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Could freezing and storing blood and urine sample mean the end of doping?

Posted May 12 2009 3:14pm

Samples Could ice be the answer?

After decades of a cat and mouse game played by dopers and anti-doping officials could the solution really be as easy as a huge freezer?

You may recall that recently six Olympics athletes were busted for using performance enhancing drugs well after the Olympics were over and done.

The reason for this is because the International Olympic Committee (IOC) collected some 4,800 blood and urine sample (mostly from the Beijing Olympic games) and froze them.

So that when the suspicion fell on athletes having used the new endurance-booster, CERA, all the IOC had to do was retest the samples and---Bingo six Olympians tested positive.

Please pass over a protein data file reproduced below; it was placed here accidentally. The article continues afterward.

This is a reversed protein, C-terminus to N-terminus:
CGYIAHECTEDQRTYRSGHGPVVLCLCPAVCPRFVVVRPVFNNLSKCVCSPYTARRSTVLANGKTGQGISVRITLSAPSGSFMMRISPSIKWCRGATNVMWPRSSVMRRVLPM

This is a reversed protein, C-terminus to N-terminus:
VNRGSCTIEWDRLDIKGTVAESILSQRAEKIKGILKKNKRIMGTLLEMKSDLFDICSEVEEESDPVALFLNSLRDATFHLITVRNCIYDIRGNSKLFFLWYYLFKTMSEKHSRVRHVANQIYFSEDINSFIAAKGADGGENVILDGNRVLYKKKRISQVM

According to USA Today:

"One of them is Rashid Ramzi, a Moroccan-born runner who now competes for wealthy Bahrain. He won the 1,500 meters. Baala crossed the line fourth on that balmy Beijing night, just five agonizing hundredths of a second from the bronze. Exhausted and crushed, Baala collapsed onto his back, his right leg sprawled over a track-side tray of flowers.

This story would have ended there without the IOC' s freezers. Now, Ramzi could forfeit his gold if a follow-up test of his thawed-out samples confirms his positive result. Disqualification of Ramzi would lift Baala to third place. The cold metal of a medal can never fully substitute for the warm, lifelong memories -- not to mention the likely sponsorship deals -- that Baala might have enjoyed had he stood on the podium in Beijing. But it' s a start.

"I' ll be able to show it to my kids, to my grandkids and wear it around my neck," the French runner says. "Justice has been rendered."


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